Psychoneuroimmunological Markers of Psychological Intervention in Pediatric Cancer: A Systematic Review and New Integrative Model

Idyatul Hasanah, Nursalam Nursalam, Ilya Krisnana, Wawan F. Ramdani, Zikrul Haikal, Tita Rohita

Research output: Contribution to journalReview articlepeer-review

2 Citations (Scopus)


Purpose: Pediatric cancer is a serious problem and still becomes a global challenge today. Various complex stressors due to diagnosis, disease symptoms, and various side-effects from the treatment that children with cancer undergo will cause problems in the child's psychoneuroimmunological aspects. Psychological interventions designed to modulate the stress response include psychoneuroimmunological markers. Unfortunately, there is little evidence to support the effect of psychological interventions on psychoneuroimmunological markers. This systematic review aims to assess the effectiveness of psychological interventions on psychoneuroimmunological markers in children with cancer and to provide a new integrative model for further research. Methods: This systematic review uses four main databases (Scopus, PubMed, ScienceDirect, and ProQuest). The guideline used Preferred Reporting Items for Systematic Review and Meta-Analysis (PRISMA). Selecting articles used the Rayyan application. The quality study was conducted using Joanna Briggs Institute (JBI)'s critical appraisal tools. The data were analyzed using the population, intervention, comparison, outcome, and study design (PICO) Synthesis based on similarities and differences in study characteristics to interpret the results. Results: The search results in this systematic review found 1653 articles, 21 of which matched the predetermined inclusion and exclusion criteria. Most of the designs used were randomized controlled trials (57.1%). Massage therapy was the most common type of psychological intervention (14.2%). Almost half of the studies measured psychological responses (38.0%), and psycho-physiological responses (42.9%), and only a small proportion assessed the effectiveness of psychological interventions on neuroimmunological markers in pediatric cancer. Conclusions: We recommend the use of psychological interventions as an additional intervention in managing psychoneuroimmunological markers of pediatric cancer. This study offers a new integrative model demonstrating the interaction between stress and psychological intervention involving neuroendocrine and immune mechanisms. However, future researchers need to test all domains of these new integrative models. This will reveal the complex interactions among these components and understand their relevance to health outcomes.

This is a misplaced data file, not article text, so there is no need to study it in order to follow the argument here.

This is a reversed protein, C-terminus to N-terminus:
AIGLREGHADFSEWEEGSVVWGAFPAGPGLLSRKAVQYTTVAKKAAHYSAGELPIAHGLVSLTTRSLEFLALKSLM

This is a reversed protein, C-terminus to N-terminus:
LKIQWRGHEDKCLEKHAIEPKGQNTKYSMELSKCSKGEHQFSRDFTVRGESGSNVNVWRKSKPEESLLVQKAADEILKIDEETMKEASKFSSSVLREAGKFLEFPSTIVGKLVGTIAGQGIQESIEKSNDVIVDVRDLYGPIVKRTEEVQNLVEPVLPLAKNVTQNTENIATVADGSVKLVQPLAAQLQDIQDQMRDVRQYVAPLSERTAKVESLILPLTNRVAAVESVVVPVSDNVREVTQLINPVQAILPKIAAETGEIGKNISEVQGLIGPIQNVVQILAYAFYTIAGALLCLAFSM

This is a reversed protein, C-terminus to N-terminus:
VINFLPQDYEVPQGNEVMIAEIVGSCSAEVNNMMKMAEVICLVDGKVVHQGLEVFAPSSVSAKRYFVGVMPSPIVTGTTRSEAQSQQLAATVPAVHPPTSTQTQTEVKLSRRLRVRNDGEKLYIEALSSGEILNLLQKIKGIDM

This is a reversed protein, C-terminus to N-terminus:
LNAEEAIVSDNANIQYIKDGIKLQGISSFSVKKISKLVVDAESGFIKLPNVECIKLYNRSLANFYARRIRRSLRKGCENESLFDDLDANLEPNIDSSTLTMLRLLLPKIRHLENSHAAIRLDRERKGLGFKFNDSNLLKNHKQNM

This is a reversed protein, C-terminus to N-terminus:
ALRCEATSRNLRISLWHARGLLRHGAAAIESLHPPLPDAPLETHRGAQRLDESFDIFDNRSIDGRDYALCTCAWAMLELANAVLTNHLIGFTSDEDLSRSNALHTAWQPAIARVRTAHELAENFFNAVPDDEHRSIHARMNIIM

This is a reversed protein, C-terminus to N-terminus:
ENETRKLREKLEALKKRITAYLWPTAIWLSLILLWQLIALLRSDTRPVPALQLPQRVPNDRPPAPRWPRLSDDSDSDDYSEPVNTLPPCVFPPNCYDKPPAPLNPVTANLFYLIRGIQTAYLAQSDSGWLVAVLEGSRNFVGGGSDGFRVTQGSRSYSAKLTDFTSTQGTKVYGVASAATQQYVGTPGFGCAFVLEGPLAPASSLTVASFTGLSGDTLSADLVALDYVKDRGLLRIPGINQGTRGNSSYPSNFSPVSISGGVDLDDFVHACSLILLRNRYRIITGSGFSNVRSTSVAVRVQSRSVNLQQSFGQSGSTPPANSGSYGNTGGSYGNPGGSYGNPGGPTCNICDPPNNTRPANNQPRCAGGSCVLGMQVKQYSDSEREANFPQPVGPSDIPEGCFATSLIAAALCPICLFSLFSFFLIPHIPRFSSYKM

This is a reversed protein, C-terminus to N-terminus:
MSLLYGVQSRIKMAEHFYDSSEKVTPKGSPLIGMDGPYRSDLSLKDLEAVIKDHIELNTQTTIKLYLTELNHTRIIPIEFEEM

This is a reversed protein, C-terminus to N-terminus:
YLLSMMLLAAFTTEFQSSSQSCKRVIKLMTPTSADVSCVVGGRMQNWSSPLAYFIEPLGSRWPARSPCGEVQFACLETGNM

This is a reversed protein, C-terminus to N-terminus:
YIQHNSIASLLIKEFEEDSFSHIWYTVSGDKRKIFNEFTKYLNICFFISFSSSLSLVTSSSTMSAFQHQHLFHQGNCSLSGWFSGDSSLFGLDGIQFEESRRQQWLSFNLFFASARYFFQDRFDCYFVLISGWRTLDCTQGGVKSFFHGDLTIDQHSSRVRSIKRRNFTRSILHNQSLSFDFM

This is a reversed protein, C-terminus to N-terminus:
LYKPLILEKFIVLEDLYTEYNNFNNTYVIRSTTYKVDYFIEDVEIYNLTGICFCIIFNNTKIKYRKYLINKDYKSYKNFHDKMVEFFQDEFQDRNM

Original languageEnglish
Pages (from-to)119-137
Number of pages19
JournalAsian Nursing Research
Issue number3
Publication statusPublished - Aug 2023


  • biomarkers
  • cancer
  • pediatric
  • psychological intervention
  • psychoneuroimmunology


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